It is to be appreciated that the Detailed Description section, and not the Summary and Abstract sections, is intended to be used to interpret the claims. The Summary and Abstract sections may set forth one or more but not all exemplary embodiments of the present invention as contemplated by the inventor(s), and thus, are not intended to limit the present invention and the appended claims in any way.

The present invention has been described above with the aid of functional building blocks illustrating the implementation of specified functions and relationships thereof. The boundaries of these functional building blocks have been arbitrarily defined herein for the convenience of the description. Alternate boundaries can be defined so long as the specified functions and relationships thereof are appropriately performed.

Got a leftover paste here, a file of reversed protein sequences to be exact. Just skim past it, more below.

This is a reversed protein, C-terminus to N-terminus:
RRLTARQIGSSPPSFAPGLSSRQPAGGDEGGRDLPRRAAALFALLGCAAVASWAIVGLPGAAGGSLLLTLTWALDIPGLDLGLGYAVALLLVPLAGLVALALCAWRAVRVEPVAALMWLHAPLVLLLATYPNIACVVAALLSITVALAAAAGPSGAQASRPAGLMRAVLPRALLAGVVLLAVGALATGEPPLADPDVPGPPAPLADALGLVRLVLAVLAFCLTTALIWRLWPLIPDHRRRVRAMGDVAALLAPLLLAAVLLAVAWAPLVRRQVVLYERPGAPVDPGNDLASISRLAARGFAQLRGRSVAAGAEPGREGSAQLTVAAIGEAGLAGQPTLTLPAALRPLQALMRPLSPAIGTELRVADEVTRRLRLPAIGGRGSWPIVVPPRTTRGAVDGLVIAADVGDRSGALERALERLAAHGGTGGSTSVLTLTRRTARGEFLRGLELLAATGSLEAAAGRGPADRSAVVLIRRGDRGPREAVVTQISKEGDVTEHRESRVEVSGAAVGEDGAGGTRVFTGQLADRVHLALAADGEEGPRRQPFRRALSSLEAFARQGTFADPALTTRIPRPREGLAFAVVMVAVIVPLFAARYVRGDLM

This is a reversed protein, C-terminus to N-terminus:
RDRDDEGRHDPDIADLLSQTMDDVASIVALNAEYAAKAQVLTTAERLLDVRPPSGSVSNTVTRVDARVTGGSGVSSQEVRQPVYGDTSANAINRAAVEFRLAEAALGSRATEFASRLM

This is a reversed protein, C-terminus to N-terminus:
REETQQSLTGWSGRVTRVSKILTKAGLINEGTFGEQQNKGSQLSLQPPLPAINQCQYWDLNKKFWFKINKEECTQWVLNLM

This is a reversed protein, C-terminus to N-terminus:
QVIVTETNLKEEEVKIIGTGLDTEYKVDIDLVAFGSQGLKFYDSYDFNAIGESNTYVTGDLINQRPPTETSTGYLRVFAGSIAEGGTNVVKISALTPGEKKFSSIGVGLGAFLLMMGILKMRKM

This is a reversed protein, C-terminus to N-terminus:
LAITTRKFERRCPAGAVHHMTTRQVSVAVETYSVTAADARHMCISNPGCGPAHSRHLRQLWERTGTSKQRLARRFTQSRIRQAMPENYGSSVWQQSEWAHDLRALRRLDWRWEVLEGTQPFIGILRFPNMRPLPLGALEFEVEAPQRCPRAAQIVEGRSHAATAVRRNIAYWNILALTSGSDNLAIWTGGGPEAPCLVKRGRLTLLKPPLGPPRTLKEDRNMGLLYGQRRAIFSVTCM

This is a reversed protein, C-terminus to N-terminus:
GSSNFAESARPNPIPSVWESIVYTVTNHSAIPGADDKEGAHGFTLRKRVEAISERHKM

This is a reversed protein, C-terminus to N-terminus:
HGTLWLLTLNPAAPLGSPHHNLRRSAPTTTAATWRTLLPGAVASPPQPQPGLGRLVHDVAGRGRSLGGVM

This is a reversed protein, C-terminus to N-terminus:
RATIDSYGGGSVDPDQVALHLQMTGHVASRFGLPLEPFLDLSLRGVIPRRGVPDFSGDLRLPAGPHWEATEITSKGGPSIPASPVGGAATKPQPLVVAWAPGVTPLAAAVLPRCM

The foregoing description of the specific embodiments will so fully reveal the general nature of the invention that others can, by applying knowledge within the skill of the art, readily modify and/or adapt for various applications such specific embodiments, without undue experimentation, without departing from the general concept of the present invention. Therefore, such adaptations and modifications are intended to be within the meaning and range of equivalents of the disclosed embodiments, based on the teaching and guidance presented herein. It is to be understood that the phraseology or terminology herein is for the purpose of description and not of limitation, such that the terminology or phraseology of the present specification is to be interpreted by the skilled artisan in light of the teachings and guidance.

The breadth and scope of the present invention should not be limited by any of the above-described exemplary embodiments, but should be defined only in accordance with the following claims and their equivalents.